5 Tips for Effectively Leading a Crew

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Whether you’ve been leading a team in the field for years or you’re new to the role, chances are you still remember your days as part of the crew. And you probably also remember what you liked — and didn’t like — about your crew chief. 

Leading a crew is a big responsibility and one that comes with a lot of time commitments. But it’s critical that every crew leader take some time to invest in leadership skills. A good place to start is by looking into your past and asking: What did you like best about the crew leaders you worked for? Did they listen to you? Answer your questions? Were you confident that they had your back? Were they present on the job site or hardly ever available? 

The traits you valued most — and the ones you’ll want to emulate — follow the Golden Rule: Treat others how you want to be treated. Combine this Golden Rule mindset with a few actionable steps and you can bring out the best in your team.

Be organized — Take some time at the end of each day to look ahead at what’s coming the next day. Does your crew know where they need to be in the morning and what projects they will be working on throughout the day? Do they have what they need on their trucks?

Taking a few minutes to ensure your crew is set up for success on the job site will go a long way in earning the respect of your team. It also shows your crew that they can count on you.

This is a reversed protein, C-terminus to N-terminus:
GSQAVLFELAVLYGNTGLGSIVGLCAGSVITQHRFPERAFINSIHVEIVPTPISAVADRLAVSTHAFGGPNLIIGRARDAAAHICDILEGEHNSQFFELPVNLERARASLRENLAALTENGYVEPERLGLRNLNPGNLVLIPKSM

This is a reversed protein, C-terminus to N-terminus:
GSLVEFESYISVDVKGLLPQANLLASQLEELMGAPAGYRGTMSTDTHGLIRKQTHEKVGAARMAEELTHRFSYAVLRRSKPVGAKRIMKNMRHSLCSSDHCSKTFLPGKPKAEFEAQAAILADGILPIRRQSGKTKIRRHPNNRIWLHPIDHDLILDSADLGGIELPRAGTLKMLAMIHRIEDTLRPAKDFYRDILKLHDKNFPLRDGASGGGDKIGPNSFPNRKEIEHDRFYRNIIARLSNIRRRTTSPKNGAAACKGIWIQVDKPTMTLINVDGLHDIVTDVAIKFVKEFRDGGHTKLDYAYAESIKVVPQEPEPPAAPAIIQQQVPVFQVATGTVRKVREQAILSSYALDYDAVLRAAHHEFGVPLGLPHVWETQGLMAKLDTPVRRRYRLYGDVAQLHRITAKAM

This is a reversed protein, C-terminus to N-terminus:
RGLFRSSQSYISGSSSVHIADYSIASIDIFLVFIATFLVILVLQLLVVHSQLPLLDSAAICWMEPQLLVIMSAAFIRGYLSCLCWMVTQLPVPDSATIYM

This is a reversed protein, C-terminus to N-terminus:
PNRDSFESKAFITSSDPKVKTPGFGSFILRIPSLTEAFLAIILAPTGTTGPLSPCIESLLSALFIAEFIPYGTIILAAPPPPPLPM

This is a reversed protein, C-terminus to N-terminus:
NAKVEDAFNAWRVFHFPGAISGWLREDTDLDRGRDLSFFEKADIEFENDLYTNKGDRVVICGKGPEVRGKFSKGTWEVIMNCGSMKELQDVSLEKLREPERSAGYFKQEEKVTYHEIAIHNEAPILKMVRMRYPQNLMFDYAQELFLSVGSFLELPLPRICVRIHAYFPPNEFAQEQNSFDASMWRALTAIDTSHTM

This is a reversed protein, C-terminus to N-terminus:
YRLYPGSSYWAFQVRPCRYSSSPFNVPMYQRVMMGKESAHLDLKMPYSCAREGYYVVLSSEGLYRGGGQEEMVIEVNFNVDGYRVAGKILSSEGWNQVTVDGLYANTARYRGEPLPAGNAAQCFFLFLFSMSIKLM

Lead by example — If you’re organized and efficient in the way you work, your crew will pick up on that and find ways to do the same. The same goes with being a hard worker. Work alongside your crew at times to show them that you’re still willing to get your hands dirty. It also demonstrates how you expect them to conduct themselves on a job site. 

Be approachable — Your crew will have questions and you want to make sure they feel like they can ask you for help. Whether that’s by phone, text or email, establish ways your crew can contact you and let them know it’s OK to have questions. 

Empower your crew — Ensuring your crew feels comfortable asking questions is one thing, yet you also want to make sure they know that they are empowered to make decisions without consulting you all of the time. Being in the know as a leader is important but don’t micromanage your crew; set them up for success. Empowering your crew will also go a long way in letting them feel they accomplished something personally and are benefiting the company through their role. 

Keep learning — Encouraging your crew to continue learning new skills and pushing yourself to do the same is important. Whether that’s attending a trade show to learn about new tools, reading a leadership book or asking your crew for feedback on how you can better support them, continuing to learn is vital to being an effective leader.

For some, leadership comes naturally. For others, it’s a learned skill. Either way, knowing your strengths and finding ways to address your weaknesses can go a long way in effectively leading your crew and establishing a positive work environment. 

About the Author

Scott Kruepke is a senior product development engineer at RIDGID, a global manufacturer of more than 300 dependable and innovative tools trusted by professional trades in over 100 countries. Learn more at RIDGID.com.  


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